Today is the start of Breast Cancer Awareness Month- something very close to my heart. Here is a story that I would like to share with is from a Survivor who got the strut in her step back thanks to an incredible woman, Jaime Wright- Co-Founder and President of Lolly's Locks. Get ready to admire and feel inspired :) - xoxo Aly

My name is Deb Donatti. I am 47 yr old mother of three, married for almost 25 years… and in the end of July 2013, I found out I have invasive breast cancer.

The first thing I thought upon hearing the word “cancer” was this is the ultimate bad dream!  I am going to DIE, and die soon! I will probably always consider that moment to be the worst experience of my life. The second feeling I had quickly became… but I don’t want to LOOK sick!  I knew immediately that losing my long hair would be happening, and happening fast, and I worried how that drastic unwanted change would affect my attitude during my treatments, the way my family coped with my cancer, and how even total strangers viewed and treated me. I was in a panic, and most of that panic was now about my HAIR. It was strange how fast my hair began to feel like a symbol of my health, independence, and positive attitude. I  never thought my hair had that much importance in my life, and now I was beginning to feel akin to a real life “Samson”.  I did pull myself together (somewhat) and I began quickly making plans to try to help myself and my family process the changes that were coming. We went to see a dear friend who is a beautician just days before I began my chemo, and she cut off  8- 10inch ponytails of my hair. The kids took pictures and seemed to find comfort in our taking control of when and how most of Mom’s hair would come off.  The next step I took was to frantically look for someone who could help me with a wig to get me through the rough days to come. I looked for ways to make my own hair into a wig, but the cost was so incredible that I knew right away this would never be an option for me. Part of the problem was that I had such long hair before, and I really wanted to look like ME, and not just someone in a wig. Our family meets our obligations, and my husband works hard, but it was beginning to feel as if a wig would just be a frivolous expense that I would not be able to justify. The final blow was to find that my insurance plan would not cover a wig as prosthesis… so I would have to foot the cost alone. Then I found the organization “Lolly’s Locks” via an online search. I began to wonder if there could be some hope again. My husband and I watched the beautiful video that Lolly’s family had put together about Lolly and her battle, and we both were brought to tears. I was so hopeful they could help me! I applied with them for assistance the very next day. Right away I received a call from Jaime Wright, and immediately I felt as if I were talking with an old friend. She listened to my story; she shared her own, and let me know they would try their very best to help. I received a call a few days later to let me know that I had been selected as a Lolly’s Locks wig recipient! I was beyond excited! In the days that followed I supplied my measurements and photos to Lolly’s Locks, and they put their wig creators to work making my new hair. I was so excited that it did not take long at all, and my new wig actually arrived the day before my second chemo treatment. It was long, beautiful and it looked so good on me.  I was extremely happy! I dressed up, I put on my beautiful new hair, and I baked cookies to take to the other ladies at the treatment center. This was really the first time since my diagnosis that I felt like my old self.  I had so many people that day tell me how great I looked, what a positive attitude I had, how amazing I was… and I soaked it all in. This was really as good as any of the medicines I received that day.  It was really amazing to me what a huge difference something like a beautiful head of hair could make!  I truly hope, that by sharing my own experience with as many people as possible, others will see and support the very important work that Lolly’s Locks does. For so many women out there, facing the most difficult diagnosis of their lives, what Lolly’s Locks does feels like a warm hug, an affirmation of our inner strength, and a focus for our hope and joy. Maintaining your sense of self is SO important toward your healing, and Lolly’s wonderful family knows this so well. I can never thank Lolly’s Locks enough, and I will always have my beautiful gift from them as a symbol of the spirit and positive attitude that will get me through my own journey.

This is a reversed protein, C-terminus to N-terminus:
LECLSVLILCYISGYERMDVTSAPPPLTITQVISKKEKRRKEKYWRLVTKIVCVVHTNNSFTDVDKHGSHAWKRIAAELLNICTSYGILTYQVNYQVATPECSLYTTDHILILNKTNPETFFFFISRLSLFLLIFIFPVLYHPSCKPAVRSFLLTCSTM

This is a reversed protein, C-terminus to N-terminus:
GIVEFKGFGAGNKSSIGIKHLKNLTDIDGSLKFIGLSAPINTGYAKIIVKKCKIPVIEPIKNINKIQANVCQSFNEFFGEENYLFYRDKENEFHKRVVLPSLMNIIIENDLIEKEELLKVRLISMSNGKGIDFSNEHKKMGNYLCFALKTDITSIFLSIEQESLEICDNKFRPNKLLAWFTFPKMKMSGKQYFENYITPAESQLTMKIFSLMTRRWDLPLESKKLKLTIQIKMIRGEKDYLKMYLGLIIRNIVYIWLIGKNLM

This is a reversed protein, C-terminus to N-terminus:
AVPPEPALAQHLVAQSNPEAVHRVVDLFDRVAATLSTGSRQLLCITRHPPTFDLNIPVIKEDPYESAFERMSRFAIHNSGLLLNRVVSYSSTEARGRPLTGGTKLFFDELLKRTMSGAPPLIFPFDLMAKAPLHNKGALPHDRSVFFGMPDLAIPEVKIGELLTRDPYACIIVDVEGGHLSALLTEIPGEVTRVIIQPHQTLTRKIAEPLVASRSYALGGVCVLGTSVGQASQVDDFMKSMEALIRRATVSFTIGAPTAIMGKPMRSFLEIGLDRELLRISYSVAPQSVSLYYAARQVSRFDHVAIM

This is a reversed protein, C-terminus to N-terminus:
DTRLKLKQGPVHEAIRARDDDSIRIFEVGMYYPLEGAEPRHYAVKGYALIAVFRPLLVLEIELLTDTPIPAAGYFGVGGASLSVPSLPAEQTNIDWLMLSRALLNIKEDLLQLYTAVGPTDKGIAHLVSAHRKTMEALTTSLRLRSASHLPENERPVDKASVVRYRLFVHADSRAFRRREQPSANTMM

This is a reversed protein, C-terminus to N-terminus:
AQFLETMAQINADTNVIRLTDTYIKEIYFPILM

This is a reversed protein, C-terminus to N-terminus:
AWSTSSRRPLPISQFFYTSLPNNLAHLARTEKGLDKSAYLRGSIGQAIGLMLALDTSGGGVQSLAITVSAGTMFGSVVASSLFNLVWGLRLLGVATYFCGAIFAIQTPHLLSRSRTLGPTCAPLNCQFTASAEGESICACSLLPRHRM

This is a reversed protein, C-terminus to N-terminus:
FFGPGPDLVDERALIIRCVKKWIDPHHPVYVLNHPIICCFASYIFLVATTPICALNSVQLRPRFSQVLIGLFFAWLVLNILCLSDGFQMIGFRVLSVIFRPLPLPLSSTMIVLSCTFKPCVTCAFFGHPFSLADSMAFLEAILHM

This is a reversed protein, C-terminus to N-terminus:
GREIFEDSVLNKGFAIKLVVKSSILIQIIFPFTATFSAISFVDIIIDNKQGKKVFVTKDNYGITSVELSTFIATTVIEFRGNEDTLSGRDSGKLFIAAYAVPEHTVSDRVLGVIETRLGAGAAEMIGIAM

Thank you Lolly’s Locks!

Deborah Donatti